Till next time.

Freelancing Tips

I was reading one of the mailing lists I am a member of the other day, and some questions came up about Freelancing. Some were interested in knowing the best way to get business as a freelancer, and since Zenful Creations came from years of freelancing, I thought I would share my experiences in freelancing. I posted a list of seven items to the message list, and received numerous comments and a few more questions, so I decided to add a bit more to the list, and post here.

1. First and foremost, have a GOOD website. Make sure it has at least six original designs, the service you provided (a before and after shot is always good), and a little detail on your process helps too. Make sure your site is easy to use, and preferably compliant with standards. Make sure there are no typos in your content.

2. Get signed up on sites such as,,, and many many more… Over the years I found great success at, and also acquired several projects from DesignCrowd. I would also suggest checking 37signals Job Board, and CSS Beauty Job Board for new listings as often as possible.

3. Participate. Find listservs, message boards and blogs about freelancing, and participate in discussions. Affiliate with other freelancers – if they are too busy to take on a project they may pass it on to you, or they may partner with you on larger projects.

4. Post a free ad on Craigslist in your area. Craigslist allows you to post an ad for your services every 45 days. With the usership of this site, you will at least get a hit or two each 45 days. While you are on Craigslist, make sure you check out the ‘Barter’ section, and ‘Creative Jobs & Gigs’.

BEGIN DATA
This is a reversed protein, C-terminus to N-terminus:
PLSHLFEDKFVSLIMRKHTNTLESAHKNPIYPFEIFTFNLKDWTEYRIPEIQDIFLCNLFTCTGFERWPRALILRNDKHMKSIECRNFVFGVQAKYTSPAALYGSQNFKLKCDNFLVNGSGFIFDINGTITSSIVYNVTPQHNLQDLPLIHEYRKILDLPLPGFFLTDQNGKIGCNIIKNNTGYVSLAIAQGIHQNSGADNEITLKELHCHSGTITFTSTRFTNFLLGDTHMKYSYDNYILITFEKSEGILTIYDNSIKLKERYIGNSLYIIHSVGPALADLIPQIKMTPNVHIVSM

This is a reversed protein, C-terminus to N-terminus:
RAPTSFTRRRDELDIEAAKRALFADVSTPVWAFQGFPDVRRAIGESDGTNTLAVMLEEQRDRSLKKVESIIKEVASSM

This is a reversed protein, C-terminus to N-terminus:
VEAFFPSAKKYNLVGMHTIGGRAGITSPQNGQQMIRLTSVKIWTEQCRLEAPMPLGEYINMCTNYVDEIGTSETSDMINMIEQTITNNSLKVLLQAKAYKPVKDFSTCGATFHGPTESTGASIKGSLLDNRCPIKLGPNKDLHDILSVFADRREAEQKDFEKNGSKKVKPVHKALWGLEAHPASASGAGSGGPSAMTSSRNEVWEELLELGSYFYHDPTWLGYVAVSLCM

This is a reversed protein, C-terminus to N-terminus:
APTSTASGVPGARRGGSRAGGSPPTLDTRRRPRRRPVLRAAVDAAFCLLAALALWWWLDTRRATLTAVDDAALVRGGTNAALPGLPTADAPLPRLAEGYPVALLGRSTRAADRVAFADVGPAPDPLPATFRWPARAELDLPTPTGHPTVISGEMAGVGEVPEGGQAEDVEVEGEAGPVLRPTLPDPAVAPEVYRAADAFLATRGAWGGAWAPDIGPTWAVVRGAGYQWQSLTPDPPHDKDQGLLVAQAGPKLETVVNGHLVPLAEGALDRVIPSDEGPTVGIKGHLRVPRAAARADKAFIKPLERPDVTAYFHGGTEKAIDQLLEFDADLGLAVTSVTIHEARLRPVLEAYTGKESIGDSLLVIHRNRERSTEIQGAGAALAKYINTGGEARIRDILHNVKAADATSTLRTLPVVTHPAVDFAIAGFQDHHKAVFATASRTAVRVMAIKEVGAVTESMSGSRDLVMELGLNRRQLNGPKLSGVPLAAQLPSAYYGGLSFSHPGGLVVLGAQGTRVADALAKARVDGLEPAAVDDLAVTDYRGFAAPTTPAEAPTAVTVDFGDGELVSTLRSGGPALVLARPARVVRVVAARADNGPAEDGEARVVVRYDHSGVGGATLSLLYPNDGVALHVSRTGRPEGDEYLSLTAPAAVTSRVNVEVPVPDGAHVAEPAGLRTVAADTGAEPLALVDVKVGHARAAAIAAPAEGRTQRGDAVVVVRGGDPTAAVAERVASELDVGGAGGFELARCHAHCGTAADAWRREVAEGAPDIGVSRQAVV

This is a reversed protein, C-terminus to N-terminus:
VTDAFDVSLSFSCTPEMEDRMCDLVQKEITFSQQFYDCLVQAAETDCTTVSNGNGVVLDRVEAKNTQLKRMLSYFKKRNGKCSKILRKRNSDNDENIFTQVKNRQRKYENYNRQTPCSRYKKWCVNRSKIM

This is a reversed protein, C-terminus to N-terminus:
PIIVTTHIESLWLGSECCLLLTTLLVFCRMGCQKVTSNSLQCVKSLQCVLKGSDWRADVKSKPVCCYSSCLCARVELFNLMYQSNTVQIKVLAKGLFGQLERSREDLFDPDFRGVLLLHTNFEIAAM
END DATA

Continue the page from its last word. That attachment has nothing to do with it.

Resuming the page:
5. 3rd Party Endorsements. Always get testimonials from the clients you work for. Since the launch of this online reputation manager, I have had all clients that I worked with give me a review on – it is a place that you can send current clients (or have a link from your site) to find out more about working with you.

6. Network. Join professional organizations such as your local BNI, or attend other networking events in your area to build your synergistic relationships, and meet people that will refer you to people they know. You can find events local to you on, on Craigslist in the events or community section and also in your local newspaper.

7. Blog. This will increase traffic to your site – I suggest blogging about each design you do or whatever niche it is you have; blog the before, process and after. Blog about open spots in your schedule… Blog when you are full and can take no clients at that time (which shows you are busy) – clients tend to like busy designers as that usually indicates they are good at what they do, and in demand.

8. As funny as this one may sound, it works. Get yourself a myspace account – for your business – there is so much traffic on myspace and it is a great place to network. Customize your design if you can. I have been approached by many clients over the past year (mostly musicians and artistry) who desire to have a customized myspace page. Upload design proofs in the pics section. Keep clients or partners in your friends list, and keep your comments well moderated. Keep it professional.

9. Use a contract. Always. Everytime. A contract is important in any project you do. The contract not only protects a you and your client legally, but it also clearly details deadlines and payments. If you do not already have a contract, you are welcome to copy mine and edit it to suit your needs.

10. Keep up with your records. As a freelancer, you are an independent contractor, and therefore, are expected to keep up with and file your own taxes. You can either pay them throughout the year (file quarterly), or put the money aside to pay later. Get a good program such as QuickBooks, or Quicken, and keep it updated. Also, keep a record of the business expenses you can write off at the end of the year – books, travel, lunch meetings etc.